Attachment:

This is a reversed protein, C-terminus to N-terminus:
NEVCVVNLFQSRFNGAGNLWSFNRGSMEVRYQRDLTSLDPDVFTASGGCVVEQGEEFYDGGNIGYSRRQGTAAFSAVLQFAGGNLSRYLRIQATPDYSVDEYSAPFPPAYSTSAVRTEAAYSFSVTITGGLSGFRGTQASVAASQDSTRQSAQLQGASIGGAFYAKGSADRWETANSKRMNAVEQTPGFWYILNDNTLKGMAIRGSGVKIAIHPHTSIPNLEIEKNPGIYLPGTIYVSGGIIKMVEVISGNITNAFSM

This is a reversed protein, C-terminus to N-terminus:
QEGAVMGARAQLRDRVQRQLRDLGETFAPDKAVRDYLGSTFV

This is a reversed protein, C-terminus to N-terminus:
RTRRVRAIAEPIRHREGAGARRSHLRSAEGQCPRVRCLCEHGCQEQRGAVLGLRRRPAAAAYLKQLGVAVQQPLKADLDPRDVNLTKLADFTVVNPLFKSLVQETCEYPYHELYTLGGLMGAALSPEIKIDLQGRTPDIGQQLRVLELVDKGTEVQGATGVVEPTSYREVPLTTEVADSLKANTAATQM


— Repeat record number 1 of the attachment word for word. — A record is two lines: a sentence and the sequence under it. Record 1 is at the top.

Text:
This is a reversed protein, C-terminus to N-terminus:
NEVCVVNLFQSRFNGAGNLWSFNRGSMEVRYQRDLTSLDPDVFTASGGCVVEQGEEFYDGGNIGYSRRQGTAAFSAVLQFAGGNLSRYLRIQATPDYSVDEYSAPFPPAYSTSAVRTEAAYSFSVTITGGLSGFRGTQASVAASQDSTRQSAQLQGASIGGAFYAKGSADRWETANSKRMNAVEQTPGFWYILNDNTLKGMAIRGSGVKIAIHPHTSIPNLEIEKNPGIYLPGTIYVSGGIIKMVEVISGNITNAFSM